In Vol. 4 of the 2015 Scott Standard Postage Stamp Catalogue, which includes stamp listings for countries of the world J-M, more than 11,000 value changes were recorded.
An extensive review of Japan resulted in more than 2,400 value changes.
“This in-depth review started with the 2014 catalog,” said Scott catalog editor Charles Snee. “We picked up with the mid-2009 postage issues and continued through the back-of-the-book sections. For the most part, values are down — a reflection of a weak economy in Japan, softening of the yen against the dollar, and subdued collector interest.”
The market is showing wide variations in pricing in Jamaica, where 929 value changes were made.
In the classic period, values are up but only modestly, on the order of 10 percent to 15 percent, with some scattered larger increases.
Mixed value changes are seen for Jamaican issues of the 1950s, while values trend down somewhat for stamps of the 1960s to the early 1980s.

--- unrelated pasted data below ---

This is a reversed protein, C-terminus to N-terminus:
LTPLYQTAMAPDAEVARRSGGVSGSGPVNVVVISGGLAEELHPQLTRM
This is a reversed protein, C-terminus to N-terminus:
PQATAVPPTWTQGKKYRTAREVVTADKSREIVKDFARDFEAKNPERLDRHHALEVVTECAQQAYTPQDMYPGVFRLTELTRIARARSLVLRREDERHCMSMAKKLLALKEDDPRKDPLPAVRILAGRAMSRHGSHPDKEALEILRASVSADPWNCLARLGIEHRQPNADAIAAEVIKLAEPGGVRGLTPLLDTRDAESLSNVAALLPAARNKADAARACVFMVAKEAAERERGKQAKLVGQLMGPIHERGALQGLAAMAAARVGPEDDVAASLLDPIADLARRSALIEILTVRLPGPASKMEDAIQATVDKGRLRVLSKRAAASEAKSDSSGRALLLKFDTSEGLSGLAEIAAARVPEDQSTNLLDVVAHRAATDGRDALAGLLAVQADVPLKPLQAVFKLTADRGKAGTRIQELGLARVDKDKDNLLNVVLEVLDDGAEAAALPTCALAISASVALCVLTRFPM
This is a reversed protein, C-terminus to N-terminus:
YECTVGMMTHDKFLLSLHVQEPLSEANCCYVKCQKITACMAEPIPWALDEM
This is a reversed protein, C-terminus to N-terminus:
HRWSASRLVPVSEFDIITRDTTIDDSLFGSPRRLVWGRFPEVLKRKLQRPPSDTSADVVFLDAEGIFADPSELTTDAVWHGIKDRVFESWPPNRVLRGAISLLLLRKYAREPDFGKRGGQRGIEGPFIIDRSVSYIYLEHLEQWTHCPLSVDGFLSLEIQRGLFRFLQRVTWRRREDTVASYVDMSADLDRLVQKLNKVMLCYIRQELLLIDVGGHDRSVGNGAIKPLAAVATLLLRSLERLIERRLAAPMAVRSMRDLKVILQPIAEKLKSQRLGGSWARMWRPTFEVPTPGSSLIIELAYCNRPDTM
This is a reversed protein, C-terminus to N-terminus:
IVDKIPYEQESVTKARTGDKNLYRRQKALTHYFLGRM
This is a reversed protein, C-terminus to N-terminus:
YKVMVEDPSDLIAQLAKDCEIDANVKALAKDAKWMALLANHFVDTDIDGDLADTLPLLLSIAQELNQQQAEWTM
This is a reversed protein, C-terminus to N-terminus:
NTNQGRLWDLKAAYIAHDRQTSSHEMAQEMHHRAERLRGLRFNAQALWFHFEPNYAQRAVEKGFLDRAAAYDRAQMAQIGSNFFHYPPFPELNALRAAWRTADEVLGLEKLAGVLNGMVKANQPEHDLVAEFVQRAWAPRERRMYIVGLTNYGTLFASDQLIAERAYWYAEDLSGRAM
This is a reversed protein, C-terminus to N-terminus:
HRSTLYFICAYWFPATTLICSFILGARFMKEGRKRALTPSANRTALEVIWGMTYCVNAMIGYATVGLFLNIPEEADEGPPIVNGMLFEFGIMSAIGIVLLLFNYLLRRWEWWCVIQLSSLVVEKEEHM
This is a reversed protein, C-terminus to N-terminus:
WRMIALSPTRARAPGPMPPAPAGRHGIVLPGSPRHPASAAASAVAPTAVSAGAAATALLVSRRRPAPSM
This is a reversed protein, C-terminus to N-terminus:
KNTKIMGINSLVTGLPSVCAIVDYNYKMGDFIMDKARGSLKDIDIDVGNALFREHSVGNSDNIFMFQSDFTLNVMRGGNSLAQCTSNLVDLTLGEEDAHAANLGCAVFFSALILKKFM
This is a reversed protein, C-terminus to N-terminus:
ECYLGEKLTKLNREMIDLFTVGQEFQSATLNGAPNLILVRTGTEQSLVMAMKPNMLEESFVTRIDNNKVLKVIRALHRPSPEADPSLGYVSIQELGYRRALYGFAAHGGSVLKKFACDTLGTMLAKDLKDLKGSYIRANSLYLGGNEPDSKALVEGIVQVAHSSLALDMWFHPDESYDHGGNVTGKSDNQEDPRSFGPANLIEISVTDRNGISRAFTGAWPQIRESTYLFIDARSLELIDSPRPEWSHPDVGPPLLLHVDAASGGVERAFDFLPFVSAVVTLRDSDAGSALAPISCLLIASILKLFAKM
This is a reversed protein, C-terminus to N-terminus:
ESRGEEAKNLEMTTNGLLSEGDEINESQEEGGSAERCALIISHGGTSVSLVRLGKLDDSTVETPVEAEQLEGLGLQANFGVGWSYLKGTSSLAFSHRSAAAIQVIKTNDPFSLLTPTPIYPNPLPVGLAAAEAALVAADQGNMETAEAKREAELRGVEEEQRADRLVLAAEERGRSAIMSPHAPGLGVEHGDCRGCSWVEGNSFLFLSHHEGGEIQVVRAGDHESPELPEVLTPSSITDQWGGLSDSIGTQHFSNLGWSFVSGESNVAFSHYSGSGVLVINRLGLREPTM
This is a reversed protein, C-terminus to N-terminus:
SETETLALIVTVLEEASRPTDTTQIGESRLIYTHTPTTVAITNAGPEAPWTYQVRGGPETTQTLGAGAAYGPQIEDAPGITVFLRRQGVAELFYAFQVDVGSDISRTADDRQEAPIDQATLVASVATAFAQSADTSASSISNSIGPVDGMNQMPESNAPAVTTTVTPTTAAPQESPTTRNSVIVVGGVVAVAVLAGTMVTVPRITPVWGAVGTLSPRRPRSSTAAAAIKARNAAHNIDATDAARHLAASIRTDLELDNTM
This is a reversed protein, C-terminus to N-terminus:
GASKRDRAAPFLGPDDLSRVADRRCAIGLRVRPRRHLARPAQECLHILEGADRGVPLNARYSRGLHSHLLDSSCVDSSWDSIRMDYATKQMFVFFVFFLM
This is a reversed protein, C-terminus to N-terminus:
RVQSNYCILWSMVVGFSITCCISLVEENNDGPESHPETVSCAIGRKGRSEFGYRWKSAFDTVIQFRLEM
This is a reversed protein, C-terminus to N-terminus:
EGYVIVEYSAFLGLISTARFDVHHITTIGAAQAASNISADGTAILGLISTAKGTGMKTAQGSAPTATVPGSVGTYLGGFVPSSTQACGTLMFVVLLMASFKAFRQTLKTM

More increases than decreases are noted for issues of the late 1980s through the 1990s, while values for stamps issued since 2000 are mostly up.
Malaysia offers a mixed bag of value changes. For issues through the late 1990s, values are down 10 percent or so, but starting in 2001, values for mint, never-hinged stamps show noticeable increases, particularly for various flora and fauna topicals.
Of the 575 value changes for Jordan, the majority are concentrated among the stamps issued before Jordan became an independent state in 1946 (Scott 1-220).
Values rise for both unused and used stamps, but the gains for used stamps are more robust.
Representative is Jordan’s regular-issue set of 1933 (Scott 185-198), which goes from $901.60 unused and $1,193 used in 2014 to $935 unused and $1,315.75 used this year.
Slightly more than 1,000 value changes were recorded in Latvia, with scattered increases for the early issues of 1919 through 1927 (Scott 9-134).
Among the modern issues from 1991 to the present, decreases are the norm for unused stamps. For the most part, these drops are slight.
On the other hand, values for used modern stamps increase. For example, the 2002 100-santim Venta River Bridge souvenir sheet (Scott 557) rises to $3.50 used, from $2.25 used in 2014.
Other notable increases for Latvia are seen for used semipostal, used airmail and used airmail semipostal stamps.
Dramatic increases are recorded for the 1919 issues under German occupation (Scott 1N1-1N13).